On 4 October 2017, after the Catalan independence referendum of 2017, Trapero was accused by Spanish prosecutors for alleged sedition.[10] He allegedly refused to carry out judicial orders on 1 October 2017. In addition, he is accused of obstructing a police investigation on 20 September 2017.[11] Sedition in Spain carries a maximum sentence for public officials of 15 years in prison.[12] On 16 October 2017 a Spanish prosecutor asked for Josep Lluís Trapero to be jailed.[13] Later that day, a judge would allow Trapero to remain free but withdrew his passport and ordered him to appear in court every two weeks. The court said that this could change if Trapero disobeys the conditions.[14]

In April 2018 judge Carmen Lamela closed the instruction and ordered the prosecution of Trapero, Pere Soler and number two of Joaquim Forn, Cèsar Puig, as well as of the mayor Teresa Laplana, charged for sedition. Lamela defenses that Trapero, Soler and Puig were part of a criminal organization led by Carles Puigdemont.[15]

See also[edit]

References[edit]

  1. ^ a b "Major Trapero, an unlikely hero". CatalanNews.com. Barcelona: ACN. 22 August 2017. Retrieved 9 September 2017.
  2. ^ "Josep Lluís Trapero, the very Catalan police chief who emerged as a global celebrity". Spain: Euronews. 25 August 2017. Retrieved 9 September 2017.
  3. ^ Barroso, Sílvia (1 November 2015). "Josep Lluís Trapero: "La primera missió de la policia és garantir els drets i les llibertats"" [Josep Lluís Trapero: "The first mission of the police is to ensure the rights and freedoms of the people"]. Ara.cat (in Catalan). Barcelona: Ara.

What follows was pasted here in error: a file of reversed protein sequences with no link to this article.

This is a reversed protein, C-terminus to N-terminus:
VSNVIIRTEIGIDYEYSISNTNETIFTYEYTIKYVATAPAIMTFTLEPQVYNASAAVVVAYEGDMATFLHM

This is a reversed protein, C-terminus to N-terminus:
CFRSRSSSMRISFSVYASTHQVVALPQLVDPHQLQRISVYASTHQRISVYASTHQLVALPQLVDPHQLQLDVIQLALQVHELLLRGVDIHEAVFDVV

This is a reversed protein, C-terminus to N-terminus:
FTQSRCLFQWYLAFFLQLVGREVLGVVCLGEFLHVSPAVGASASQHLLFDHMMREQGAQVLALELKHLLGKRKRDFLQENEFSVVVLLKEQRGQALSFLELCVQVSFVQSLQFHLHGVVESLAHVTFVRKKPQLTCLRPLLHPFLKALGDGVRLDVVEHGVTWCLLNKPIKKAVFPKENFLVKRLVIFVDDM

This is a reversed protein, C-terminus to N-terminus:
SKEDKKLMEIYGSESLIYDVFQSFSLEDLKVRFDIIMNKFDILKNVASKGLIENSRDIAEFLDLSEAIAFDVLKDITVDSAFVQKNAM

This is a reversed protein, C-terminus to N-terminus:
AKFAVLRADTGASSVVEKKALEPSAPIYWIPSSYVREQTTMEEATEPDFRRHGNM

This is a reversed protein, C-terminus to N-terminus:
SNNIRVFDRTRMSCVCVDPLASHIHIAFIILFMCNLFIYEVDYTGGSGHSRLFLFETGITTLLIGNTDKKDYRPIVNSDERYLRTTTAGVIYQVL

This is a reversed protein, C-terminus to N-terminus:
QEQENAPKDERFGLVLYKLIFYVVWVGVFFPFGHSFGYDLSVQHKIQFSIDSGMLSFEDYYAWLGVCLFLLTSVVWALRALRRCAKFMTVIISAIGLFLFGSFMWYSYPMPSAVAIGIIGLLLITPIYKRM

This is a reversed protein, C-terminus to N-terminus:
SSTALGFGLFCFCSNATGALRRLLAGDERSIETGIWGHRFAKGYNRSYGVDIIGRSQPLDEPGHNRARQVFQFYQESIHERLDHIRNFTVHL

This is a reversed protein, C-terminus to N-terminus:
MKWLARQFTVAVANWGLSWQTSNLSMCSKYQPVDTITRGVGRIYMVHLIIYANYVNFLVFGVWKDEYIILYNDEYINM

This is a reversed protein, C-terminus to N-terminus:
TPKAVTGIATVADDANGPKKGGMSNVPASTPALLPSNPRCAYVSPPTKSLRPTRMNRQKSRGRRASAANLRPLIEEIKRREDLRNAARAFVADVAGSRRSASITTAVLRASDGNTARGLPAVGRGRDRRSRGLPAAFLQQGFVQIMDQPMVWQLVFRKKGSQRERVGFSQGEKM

4. ^ a b "17 cosas que no sabías sobre Josep Lluis Trapero, el mayor de los Mossos" [17 things you didn't know about Josep Lluís Trapero, the Mossos d'Esquadra Major] (in Spanish). Huffington post. 22 August 2017. Retrieved 9 September 2017.
  5. ^ "Spanish PM removes Catalan regional premier from post, calls December 21 polls", elpais.es, 28 October 2017
  6. ^ "Josep Lluís Trapero, designat nou major dels Mossos d'Esquadra" [Josep Lluís Trapero, designated new Mossos d'Esquadra Major] (in Catalan). Barcelona: btvnotícies. 18 April 2017. Retrieved 9 September 2017.
  7. ^ a b "Josep Lluís Trapero és el nou major dels Mossos, un càrrec vacant des del 2008" [Josep Lluís Trapero the new Mossos Major, a vacancy since 2008] (in Catalan). Barcelona: Corporació Catalana de Mitjans Audiovisuals. 18 April 2017. Retrieved 9 September 2017.
  8. ^ Navarro, Mayka (22 April 2017). "Trapero, el mayor de Luisa y Lino manda en la policía catalana" [Trapero, the oldest son of Luisa and Lino chief of the Catalan Police] (in Spanish). Barcelona: La Vanguardia. Retrieved 10 September 2017.
  9. ^ a b "Josep Lluís Trapero, nou comissari en cap dels Mossos d'Esquadra" [Josep Lluís Trapero, new Mossos d'Esquadra comissioner in chief]. Gencat.cat (in Catalan). 3 April 2013. Retrieved 10 September 2017.
  10. ^ Stothard, Michael (4 October 2017). "Catalan police chief faces sedition investigation". Financial Times. Madrid. Retrieved 4 October 2017.
  11. ^ Badcock, James (4 October 2017). "Catalonia's police chief faces sedition charge for 'allegedly failing to follow orders' ahead of referendum". The telegraph. Madrid. Retrieved 7 October 2017.
  12. ^ The Associated Press, ed. (4 October 2017). "Catalan Officials Study Date for Independence Declaration". The New York Times. Madrid. Retrieved 4 October 2017.
  13. ^ Associated Press, ed. (16 October 2017). "The Latest: Spain asks for jailing of Catalonia police chief". The Washington Post. Barcelona. Retrieved 16 October 2017.
  14. ^ AP, ed. (16 October 2017). "Spanish judge grants freedom with restrictions to Catalonia police chief". Oxford Times. Retrieved 16 October 2017.
  15. ^ "L'Audiència jutjarà Trapero per organització criminal i sedició". Ara.cat (in Catalan). Retrieved 2018-04-06.